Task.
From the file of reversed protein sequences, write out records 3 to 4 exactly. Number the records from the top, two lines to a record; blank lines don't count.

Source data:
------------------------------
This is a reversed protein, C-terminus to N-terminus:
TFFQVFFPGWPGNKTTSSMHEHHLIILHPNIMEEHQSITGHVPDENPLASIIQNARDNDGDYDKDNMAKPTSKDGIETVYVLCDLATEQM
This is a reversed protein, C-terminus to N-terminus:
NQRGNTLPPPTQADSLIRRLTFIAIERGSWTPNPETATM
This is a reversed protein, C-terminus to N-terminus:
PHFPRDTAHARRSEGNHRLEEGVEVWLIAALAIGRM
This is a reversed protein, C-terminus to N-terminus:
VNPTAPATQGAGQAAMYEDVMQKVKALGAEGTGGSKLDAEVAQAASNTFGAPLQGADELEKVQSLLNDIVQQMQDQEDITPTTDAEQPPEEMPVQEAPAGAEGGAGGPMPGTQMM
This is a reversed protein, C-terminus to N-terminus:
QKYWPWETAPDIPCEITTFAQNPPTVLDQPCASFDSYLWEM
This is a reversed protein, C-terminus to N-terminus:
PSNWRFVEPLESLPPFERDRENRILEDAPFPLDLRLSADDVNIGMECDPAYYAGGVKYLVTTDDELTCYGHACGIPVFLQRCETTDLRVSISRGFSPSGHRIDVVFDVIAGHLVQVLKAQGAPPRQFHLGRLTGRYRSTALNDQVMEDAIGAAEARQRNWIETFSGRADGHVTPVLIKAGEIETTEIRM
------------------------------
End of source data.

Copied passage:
This is a reversed protein, C-terminus to N-terminus:
PHFPRDTAHARRSEGNHRLEEGVEVWLIAALAIGRM
This is a reversed protein, C-terminus to N-terminus:
VNPTAPATQGAGQAAMYEDVMQKVKALGAEGTGGSKLDAEVAQAASNTFGAPLQGADELEKVQSLLNDIVQQMQDQEDITPTTDAEQPPEEMPVQEAPAGAEGGAGGPMPGTQMM